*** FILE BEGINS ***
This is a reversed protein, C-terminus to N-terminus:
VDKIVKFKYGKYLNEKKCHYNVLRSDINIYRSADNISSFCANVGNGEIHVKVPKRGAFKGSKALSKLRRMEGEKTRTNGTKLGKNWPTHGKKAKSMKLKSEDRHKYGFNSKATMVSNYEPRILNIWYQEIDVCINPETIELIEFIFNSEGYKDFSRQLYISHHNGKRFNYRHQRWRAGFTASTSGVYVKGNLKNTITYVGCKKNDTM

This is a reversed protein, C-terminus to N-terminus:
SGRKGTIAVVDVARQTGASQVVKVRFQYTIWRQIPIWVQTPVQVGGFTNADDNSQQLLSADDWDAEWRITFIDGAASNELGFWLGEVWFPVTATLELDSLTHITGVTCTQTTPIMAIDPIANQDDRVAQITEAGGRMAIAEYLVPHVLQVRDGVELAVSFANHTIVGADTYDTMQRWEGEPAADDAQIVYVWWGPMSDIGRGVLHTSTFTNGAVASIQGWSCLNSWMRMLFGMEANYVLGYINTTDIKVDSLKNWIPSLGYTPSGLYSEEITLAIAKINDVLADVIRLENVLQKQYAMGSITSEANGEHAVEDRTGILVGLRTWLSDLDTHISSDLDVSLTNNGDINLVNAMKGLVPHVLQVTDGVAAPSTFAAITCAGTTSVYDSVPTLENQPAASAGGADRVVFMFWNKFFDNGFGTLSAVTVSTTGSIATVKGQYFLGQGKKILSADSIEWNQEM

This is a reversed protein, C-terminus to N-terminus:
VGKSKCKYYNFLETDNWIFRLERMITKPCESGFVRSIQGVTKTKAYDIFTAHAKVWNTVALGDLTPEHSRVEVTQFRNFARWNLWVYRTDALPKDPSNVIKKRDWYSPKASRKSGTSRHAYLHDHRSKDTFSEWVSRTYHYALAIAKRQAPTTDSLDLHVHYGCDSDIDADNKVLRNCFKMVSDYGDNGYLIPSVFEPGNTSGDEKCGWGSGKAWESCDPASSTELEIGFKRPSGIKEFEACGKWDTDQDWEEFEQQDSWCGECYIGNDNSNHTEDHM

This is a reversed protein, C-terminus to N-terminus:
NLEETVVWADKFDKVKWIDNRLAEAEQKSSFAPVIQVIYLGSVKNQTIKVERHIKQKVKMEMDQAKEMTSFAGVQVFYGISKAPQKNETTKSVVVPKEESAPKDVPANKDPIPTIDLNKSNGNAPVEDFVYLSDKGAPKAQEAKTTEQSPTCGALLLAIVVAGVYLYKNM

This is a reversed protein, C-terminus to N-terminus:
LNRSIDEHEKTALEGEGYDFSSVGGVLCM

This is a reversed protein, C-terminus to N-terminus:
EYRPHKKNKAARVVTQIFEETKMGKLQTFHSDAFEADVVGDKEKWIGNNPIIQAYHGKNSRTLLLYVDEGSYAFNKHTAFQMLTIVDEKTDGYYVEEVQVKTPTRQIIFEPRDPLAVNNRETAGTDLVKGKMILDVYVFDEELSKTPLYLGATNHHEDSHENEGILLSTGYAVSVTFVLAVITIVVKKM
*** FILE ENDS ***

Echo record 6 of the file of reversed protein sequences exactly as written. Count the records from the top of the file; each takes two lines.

This is a reversed protein, C-terminus to N-terminus:
EYRPHKKNKAARVVTQIFEETKMGKLQTFHSDAFEADVVGDKEKWIGNNPIIQAYHGKNSRTLLLYVDEGSYAFNKHTAFQMLTIVDEKTDGYYVEEVQVKTPTRQIIFEPRDPLAVNNRETAGTDLVKGKMILDVYVFDEELSKTPLYLGATNHHEDSHENEGILLSTGYAVSVTFVLAVITIVVKKM